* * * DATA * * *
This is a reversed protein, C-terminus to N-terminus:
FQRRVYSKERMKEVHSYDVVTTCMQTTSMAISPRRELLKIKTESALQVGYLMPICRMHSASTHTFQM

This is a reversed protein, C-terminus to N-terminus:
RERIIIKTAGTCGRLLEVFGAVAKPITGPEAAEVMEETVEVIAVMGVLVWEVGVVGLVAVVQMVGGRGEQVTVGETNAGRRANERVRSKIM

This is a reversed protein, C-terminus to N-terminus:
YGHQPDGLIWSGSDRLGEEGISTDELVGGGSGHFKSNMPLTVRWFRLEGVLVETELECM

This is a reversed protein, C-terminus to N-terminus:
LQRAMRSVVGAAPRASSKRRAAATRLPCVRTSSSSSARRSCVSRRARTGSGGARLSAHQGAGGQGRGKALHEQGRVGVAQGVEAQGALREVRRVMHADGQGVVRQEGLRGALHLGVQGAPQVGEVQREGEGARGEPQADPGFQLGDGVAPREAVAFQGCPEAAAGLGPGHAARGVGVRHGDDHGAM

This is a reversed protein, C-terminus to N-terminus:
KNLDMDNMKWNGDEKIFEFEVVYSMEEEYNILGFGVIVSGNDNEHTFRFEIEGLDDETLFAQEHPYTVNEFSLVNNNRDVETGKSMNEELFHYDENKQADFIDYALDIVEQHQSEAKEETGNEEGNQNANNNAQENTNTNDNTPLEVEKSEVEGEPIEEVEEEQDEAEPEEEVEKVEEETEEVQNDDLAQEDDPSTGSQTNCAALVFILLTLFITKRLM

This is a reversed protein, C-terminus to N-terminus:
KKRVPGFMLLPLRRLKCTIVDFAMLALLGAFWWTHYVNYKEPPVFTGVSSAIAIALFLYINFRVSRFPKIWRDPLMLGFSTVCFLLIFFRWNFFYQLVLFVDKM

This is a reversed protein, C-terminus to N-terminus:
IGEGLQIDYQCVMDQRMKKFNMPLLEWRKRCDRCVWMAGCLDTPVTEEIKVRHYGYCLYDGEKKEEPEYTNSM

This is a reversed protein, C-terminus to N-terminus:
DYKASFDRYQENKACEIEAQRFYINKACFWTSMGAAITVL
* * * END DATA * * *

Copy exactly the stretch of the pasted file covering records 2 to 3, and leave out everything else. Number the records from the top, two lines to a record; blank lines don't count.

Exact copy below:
This is a reversed protein, C-terminus to N-terminus:
RERIIIKTAGTCGRLLEVFGAVAKPITGPEAAEVMEETVEVIAVMGVLVWEVGVVGLVAVVQMVGGRGEQVTVGETNAGRRANERVRSKIM

This is a reversed protein, C-terminus to N-terminus:
YGHQPDGLIWSGSDRLGEEGISTDELVGGGSGHFKSNMPLTVRWFRLEGVLVETELECM